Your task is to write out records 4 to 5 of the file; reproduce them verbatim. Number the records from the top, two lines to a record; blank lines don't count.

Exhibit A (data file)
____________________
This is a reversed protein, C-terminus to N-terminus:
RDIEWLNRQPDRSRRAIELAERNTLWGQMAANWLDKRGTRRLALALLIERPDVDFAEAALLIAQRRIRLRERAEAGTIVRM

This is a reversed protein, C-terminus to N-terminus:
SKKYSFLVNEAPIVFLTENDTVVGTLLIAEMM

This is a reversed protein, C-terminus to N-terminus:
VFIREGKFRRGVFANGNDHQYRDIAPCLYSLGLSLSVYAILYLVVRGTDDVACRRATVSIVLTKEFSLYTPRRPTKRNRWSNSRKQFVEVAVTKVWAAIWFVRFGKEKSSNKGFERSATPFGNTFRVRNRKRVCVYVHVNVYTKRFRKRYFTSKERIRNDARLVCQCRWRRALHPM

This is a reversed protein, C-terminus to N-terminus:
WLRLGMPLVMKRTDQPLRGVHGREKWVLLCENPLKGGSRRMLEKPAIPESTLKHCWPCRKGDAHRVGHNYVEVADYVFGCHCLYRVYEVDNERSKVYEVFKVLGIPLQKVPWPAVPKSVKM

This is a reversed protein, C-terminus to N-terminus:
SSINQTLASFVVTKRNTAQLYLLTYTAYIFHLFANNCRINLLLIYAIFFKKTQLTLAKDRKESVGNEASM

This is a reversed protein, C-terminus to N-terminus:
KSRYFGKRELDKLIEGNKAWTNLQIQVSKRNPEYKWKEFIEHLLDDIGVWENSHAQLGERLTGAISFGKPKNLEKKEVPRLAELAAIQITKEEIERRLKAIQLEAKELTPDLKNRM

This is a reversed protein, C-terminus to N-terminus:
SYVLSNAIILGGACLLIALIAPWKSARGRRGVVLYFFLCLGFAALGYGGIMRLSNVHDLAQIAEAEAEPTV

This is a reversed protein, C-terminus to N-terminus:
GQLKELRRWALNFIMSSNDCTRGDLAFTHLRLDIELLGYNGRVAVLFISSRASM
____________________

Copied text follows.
This is a reversed protein, C-terminus to N-terminus:
WLRLGMPLVMKRTDQPLRGVHGREKWVLLCENPLKGGSRRMLEKPAIPESTLKHCWPCRKGDAHRVGHNYVEVADYVFGCHCLYRVYEVDNERSKVYEVFKVLGIPLQKVPWPAVPKSVKM

This is a reversed protein, C-terminus to N-terminus:
SSINQTLASFVVTKRNTAQLYLLTYTAYIFHLFANNCRINLLLIYAIFFKKTQLTLAKDRKESVGNEASM